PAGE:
Permission Groups Discovery
|Permission Groups Discovery|
|Platform||Linux, macOS, Windows|
|Data Sources||API monitoring, Process command-line parameters, Process monitoring|
Adversaries may attempt to find local system or domain-level groups and permissions settings.
Examples of commands that can list groups are
net group /domain and
net localgroup using the Net utility.
On Mac, this same thing can be accomplished with the
dscacheutil -q group for the domain, or
dscl . -list /Groups for local groups.
On Linux, local groups can be enumerated with the
groups command and domain groups via the
- APT3 has a tool that can enumerate the permissions associated with Windows groups.1
- Ke3chang performs discovery of permission groups
net group /domain.2
- OilRig has used
net group /domain,
net localgroup administrators,
net group “domain admins” /domain, and
net group “Exchange Trusted Subsystem” /domainto find group permission settings on a victim.3
- admin@338 actors used the following command following exploitation of a machine with LOWBALL malware to list local groups:
net localgroup administrator >> %temp%\download4
- Emissary has the capability to execute the command
net localgroup administrators.5
- Helminth has checked for the local admin group domain admin group and Exchange Trusted Subsystem groups using the commands
net group Exchange Trusted Subsystem /domainand
net group domain admins /domain.6
- Commands such as
net localgroupcan be used in Net to gather information about and manipulate groups.7
- OSInfo specifically looks for Domain Admins, Power Users, and the Administrators groups within the domain and locally 1
- POWRUNER may collect permission group information by running
net group /domainor a series of other commands on a victim.8
- Sys10 collects the group name of the logged-in user and sends it to the C2.9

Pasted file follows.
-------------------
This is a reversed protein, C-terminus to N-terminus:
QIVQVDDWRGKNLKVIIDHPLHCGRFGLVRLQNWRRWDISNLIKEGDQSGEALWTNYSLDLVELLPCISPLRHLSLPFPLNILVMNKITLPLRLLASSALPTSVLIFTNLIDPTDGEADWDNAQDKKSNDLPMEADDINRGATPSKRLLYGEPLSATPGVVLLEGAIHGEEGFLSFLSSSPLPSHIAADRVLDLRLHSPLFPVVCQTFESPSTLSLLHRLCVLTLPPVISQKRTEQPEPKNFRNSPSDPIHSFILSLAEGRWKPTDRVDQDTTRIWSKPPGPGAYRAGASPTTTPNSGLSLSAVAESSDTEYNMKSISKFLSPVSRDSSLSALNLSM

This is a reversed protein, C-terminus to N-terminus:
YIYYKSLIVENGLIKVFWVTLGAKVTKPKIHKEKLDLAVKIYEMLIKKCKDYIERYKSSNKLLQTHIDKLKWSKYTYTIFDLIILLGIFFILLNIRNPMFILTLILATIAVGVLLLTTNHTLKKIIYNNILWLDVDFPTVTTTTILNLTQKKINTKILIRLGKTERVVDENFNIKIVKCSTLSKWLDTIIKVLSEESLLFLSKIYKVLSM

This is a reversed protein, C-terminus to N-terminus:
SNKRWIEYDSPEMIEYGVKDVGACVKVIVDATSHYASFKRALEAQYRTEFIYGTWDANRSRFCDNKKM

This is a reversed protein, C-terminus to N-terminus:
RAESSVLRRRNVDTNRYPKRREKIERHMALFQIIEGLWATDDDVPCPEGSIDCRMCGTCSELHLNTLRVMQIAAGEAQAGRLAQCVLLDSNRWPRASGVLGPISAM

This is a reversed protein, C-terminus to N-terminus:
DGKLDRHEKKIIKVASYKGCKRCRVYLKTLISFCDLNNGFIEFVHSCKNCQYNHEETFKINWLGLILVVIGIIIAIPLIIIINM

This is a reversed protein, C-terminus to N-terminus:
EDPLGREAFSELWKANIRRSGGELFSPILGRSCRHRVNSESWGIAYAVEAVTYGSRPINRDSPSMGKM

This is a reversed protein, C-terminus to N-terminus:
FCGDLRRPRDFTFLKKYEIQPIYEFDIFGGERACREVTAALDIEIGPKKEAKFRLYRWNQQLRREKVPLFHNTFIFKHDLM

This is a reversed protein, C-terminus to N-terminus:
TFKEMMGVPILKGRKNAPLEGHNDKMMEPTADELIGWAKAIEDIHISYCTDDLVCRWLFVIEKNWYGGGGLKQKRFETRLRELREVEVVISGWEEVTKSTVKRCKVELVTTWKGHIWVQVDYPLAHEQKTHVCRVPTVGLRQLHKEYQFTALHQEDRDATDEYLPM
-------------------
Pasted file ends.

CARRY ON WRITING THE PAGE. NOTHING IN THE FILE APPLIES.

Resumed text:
- dsquery can be used to gather information on permission groups within a domain.10
Identify unnecessary system utilities or potentially malicious software that may be used to acquire information about groups and permissions, and audit and/or block them by using whitelisting11 tools, like AppLocker,1213 or Software Restriction Policies14 where appropriate.15
System and network discovery techniques normally occur throughout an operation as an adversary learns the environment. Data and events should not be viewed in isolation, but as part of a chain of behavior that could lead to other activities, such as Lateral Movement, based on the information obtained.
Monitor processes and command-line arguments for actions that could be taken to gather system and network information. Remote access tools with built-in features may interact directly with the Windows API to gather information. Information may also be acquired through Windows system management tools such as Windows Management Instrumentation and PowerShell.
- Symantec Security Response. (2016, September 6). Buckeye cyberespionage group shifts gaze from US to Hong Kong. Retrieved September 26, 2016.
- Villeneuve, N., Bennett, J. T., Moran, N., Haq, T., Scott, M., & Geers, K. (2014). OPERATION “KE3CHANG”: Targeted Attacks Against Ministries of Foreign Affairs. Retrieved November 12, 2014.
- Falcone, R. and Lee, B.. (2016, May 26). The OilRig Campaign: Attacks on Saudi Arabian Organizations Deliver Helminth Backdoor. Retrieved May 3, 2017.
- FireEye Threat Intelligence. (2015, December 1). China-based Cyber Threat Group Uses Dropbox for Malware Communications and Targets Hong Kong Media Outlets. Retrieved December 4, 2015.
- Falcone, R. and Miller-Osborn, J.. (2016, February 3). Emissary Trojan Changelog: Did Operation Lotus Blossom Cause It to Evolve?. Retrieved February 15, 2016.
- Unit 42. (2017, December 15). Unit 42 Playbook Viewer - Oil Rig. Retrieved December 20, 2017.
- Savill, J. (1999, March 4). Net.exe reference. Retrieved September 22, 2015.
- Sardiwal, M, et al. (2017, December 7). New Targeted Attack in the Middle East by APT34, a Suspected Iranian Threat Group, Using CVE-2017-11882 Exploit. Retrieved December 20, 2017.
- Baumgartner, K., Golovkin, M.. (2015, May). The MsnMM Campaigns: The Earliest Naikon APT Campaigns. Retrieved December 17, 2015.
- Microsoft. (n.d.). Dsquery. Retrieved April 18, 2016.
- Beechey, J. (2010, December). Application Whitelisting: Panacea or Propaganda?. Retrieved November 18, 2014.
- Tomonaga, S. (2016, January 26). Windows Commands Abused by Attackers. Retrieved February 2, 2016.
- NSA Information Assurance Directorate. (2014, August). Application Whitelisting Using Microsoft AppLocker. Retrieved March 31, 2016.
- Corio, C., & Sayana, D. P. (2008, June). Application Lockdown with Software Restriction Policies. Retrieved November 18, 2014.
- Microsoft. (2012, June 27). Using Software Restriction Policies and AppLocker Policies. Retrieved April 7, 2016.